Beads formed in this apparatus are collected through an upper flue and a cyclone separator.

The temperature gradient in the second apparatus is again seen to be heightwise of the apparatus, i.e. substantially colinear with the flight path of the particles/beads. There is in both apparatuses an obvious temperature gradient across the furnaces thereof due to the central combusted gases and the cooler air at the walls thereof; however, the main flow of gases and particles/beads is upwardly.

The furnace disclosed in U.S. Pat. No. 3,190,737 is basically an updraught furnace and comprises an open telescope configuration of inter connected cylindrical chambers through which a combustible mixture of gas/air and particles/beads are fed along with a rising current of air at the periphery of the chambers. The air is fed through tangential ports at junctions of the telescoped chambers and swirls upwardly against the walls of the chambers to prevent coalescence and accretion. The flame from the combustible gases is intended to provide heating throughout the entire length of the furnace and the particles/beads are constrained to remain substantially in the central region of the furnace and in fact any straying particles/beads are pushed back into the centre by the action of the swirling cushion of air.

All the above arrangements involve a long "residence time" and the long "residence times" of the particles/beads will lead to undesirably high power consumption rates. The present invention provides a method of producing glass beads comprising the steps of:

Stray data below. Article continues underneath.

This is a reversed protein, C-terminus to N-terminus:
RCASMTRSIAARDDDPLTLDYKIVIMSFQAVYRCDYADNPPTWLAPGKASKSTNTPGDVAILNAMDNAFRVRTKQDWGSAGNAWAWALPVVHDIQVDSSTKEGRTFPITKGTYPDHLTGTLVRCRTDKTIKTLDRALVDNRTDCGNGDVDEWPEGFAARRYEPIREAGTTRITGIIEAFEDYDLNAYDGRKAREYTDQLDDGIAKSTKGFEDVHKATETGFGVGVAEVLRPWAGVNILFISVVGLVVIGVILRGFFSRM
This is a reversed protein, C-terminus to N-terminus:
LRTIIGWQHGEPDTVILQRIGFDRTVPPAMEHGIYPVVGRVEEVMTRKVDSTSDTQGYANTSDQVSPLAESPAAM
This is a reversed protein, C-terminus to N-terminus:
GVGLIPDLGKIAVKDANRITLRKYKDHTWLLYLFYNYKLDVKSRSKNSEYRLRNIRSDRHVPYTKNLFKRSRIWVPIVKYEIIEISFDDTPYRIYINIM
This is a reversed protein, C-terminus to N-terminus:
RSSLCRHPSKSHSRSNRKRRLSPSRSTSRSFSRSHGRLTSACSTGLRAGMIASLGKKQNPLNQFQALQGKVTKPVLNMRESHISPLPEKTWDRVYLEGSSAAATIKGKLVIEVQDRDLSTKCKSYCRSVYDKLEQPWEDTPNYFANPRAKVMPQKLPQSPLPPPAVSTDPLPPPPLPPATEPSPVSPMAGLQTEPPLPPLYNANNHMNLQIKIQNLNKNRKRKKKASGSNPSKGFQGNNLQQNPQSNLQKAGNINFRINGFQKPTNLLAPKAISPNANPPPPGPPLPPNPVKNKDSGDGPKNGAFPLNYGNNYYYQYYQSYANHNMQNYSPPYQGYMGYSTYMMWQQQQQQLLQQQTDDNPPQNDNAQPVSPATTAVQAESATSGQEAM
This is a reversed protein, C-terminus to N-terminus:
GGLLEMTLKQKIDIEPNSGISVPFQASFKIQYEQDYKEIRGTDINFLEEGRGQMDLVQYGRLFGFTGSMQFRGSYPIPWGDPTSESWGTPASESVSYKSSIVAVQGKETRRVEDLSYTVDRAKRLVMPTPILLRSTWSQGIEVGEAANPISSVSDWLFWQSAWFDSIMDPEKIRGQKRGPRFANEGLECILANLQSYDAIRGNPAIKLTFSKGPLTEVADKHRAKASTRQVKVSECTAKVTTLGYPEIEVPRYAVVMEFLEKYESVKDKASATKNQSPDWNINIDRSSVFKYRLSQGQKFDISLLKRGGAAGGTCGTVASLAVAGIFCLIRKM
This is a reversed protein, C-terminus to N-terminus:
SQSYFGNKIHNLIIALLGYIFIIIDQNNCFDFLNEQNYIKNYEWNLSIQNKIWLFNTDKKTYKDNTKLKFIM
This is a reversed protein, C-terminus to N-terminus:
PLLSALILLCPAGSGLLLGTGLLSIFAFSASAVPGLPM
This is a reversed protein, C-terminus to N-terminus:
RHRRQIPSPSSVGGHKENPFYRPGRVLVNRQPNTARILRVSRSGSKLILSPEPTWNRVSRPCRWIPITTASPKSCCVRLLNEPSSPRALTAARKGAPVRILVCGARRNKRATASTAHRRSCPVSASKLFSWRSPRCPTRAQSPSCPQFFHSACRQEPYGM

(a) introducing a first combustible gas or mixture of gases into a generally cylindrical chamber;

(b) igniting said first gas to form a flame of sufficient size and temperature to melt particles of glass introduced thereinto;

(c) introducing a current of a second gas or mixture of gases into said chamber generally tangentially of the chamber wall to:

(i) cause said flame to swirl in the manner of a vortex; and

(ii) provide a quenching zone of gas surrounding said flame;

(d) introducing particles of glass or glass-forming materials into the swirling flame in such a manner that the particles enter the flame at or towards the centre thereof and follow a spiraling path through the flame for a period of time sufficient to form a bead, the bead thereafter passing into the quenching zone where it hardens before reaching the chamber wall and

(c) collecting beads so formed.

Preferably the temperature gradient across the chamber is generally in the shape of a top-hat to provide a heating zone of sufficient temperature to cause the particles to form glass beads and a quenching zone of very much lower temperature.